Structure and content
The course consists of a number of different modules designed to provide training in the fundamentals of research methods. They emphasise different types of skills, from explicit hand-on demonstrations of tools, to discussion of different approaches to research. An important part of the course is training in the skills needed to generate stimuli for research, from controlled photography to morphing and editing, in both 2 and 3D. Students may select some alternative modules from the other taught MSc courses at the discretion of the Course Coordinator.
This course includes the following modules:
- Psychology of Faces: A series of seminars will address both theoretical and practical issues relating to the study of the face, including face perception, face recognition and the role of emotional expressions and gaze in face processing. Students will also be expected to participate in regular research group meetings, in which they will hear about the current work of staff and other graduate students.
- Psychological Research Methods I and II: These modules cover a wide range of techniques used in psychological research and to demonstrate these techniques in relation to topics in a range of areas.
- Advanced Statistics: This module assumes a reasonable knowledge of statistics, although an additional introductory module is available for those who wish. The main statistics teaching is aimed at introducing advanced methods such as multivariate statistics and at the rationale of using statistical methods.
- Key Skills for Psychology Researchers: This module focuses on the research process, including ethical reviews, professional conduct and disseminating research.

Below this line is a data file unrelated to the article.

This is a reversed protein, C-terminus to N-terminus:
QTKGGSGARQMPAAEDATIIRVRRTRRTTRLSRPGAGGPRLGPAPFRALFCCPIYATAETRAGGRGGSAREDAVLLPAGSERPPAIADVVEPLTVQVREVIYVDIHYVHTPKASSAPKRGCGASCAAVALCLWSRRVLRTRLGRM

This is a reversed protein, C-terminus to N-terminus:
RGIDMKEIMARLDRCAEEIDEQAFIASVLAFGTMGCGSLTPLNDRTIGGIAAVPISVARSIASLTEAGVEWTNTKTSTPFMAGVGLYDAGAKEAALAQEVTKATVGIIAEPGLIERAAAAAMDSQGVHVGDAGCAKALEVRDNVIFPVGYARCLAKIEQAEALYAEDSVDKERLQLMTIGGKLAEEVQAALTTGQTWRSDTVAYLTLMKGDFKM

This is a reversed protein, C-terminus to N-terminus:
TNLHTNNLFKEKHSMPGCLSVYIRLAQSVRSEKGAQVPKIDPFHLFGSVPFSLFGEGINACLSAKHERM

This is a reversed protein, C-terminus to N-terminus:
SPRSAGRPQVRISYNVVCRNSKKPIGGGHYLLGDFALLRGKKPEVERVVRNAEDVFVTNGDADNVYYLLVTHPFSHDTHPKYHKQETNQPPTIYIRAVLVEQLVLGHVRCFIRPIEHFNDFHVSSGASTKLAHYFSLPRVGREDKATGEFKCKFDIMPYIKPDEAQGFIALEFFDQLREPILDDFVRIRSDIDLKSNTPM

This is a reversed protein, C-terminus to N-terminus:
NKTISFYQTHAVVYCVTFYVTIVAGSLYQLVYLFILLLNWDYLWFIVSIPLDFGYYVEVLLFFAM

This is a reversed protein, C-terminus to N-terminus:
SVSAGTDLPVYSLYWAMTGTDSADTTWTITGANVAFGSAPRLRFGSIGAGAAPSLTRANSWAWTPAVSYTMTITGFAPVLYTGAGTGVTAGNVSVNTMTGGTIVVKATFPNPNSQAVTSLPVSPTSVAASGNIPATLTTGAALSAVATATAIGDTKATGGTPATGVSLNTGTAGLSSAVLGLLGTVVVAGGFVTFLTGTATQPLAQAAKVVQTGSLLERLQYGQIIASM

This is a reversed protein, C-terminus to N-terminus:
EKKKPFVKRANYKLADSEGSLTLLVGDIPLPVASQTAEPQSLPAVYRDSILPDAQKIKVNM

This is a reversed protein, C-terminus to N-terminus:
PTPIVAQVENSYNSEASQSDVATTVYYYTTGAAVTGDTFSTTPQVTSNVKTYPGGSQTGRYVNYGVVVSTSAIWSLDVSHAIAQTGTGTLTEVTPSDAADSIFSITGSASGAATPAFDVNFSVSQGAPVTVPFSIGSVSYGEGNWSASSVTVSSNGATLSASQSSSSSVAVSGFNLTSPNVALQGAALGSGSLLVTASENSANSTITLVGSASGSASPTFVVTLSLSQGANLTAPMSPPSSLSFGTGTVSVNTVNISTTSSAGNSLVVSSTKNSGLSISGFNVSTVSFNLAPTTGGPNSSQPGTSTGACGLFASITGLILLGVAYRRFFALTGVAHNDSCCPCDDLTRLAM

- Qualitative Research Methods: This module provides a broad but solid grounding in qualitative research methodology.
Research Placement: This month-long placement is carried out in January/February, allowing students to broaden their practical research experience. The placement may be external to Psychology and can be in a non-academic environment.
For those who go onto the MSc, approximately half of your time is devoted to a research project, leading to a 12,000-word dissertation.
Delivery and assessment
Teaching is delivered using a variety of methods including tutorials, demonstrations and practical classes, but the majority is seminar-based. Students are typically taught within small groups in specialist classes, with first-year PhD students or other postgraduate students (for example, in modules from other MSc courses).
Both taught and research postgraduates are integral to our research group and expected to participate in our regular meetings. All students allocated a peer mentor are provided with appropriate office space and equipment. In addition, each student is associated with an academic from Psychology.
Part-time students take the same modules spread over two years.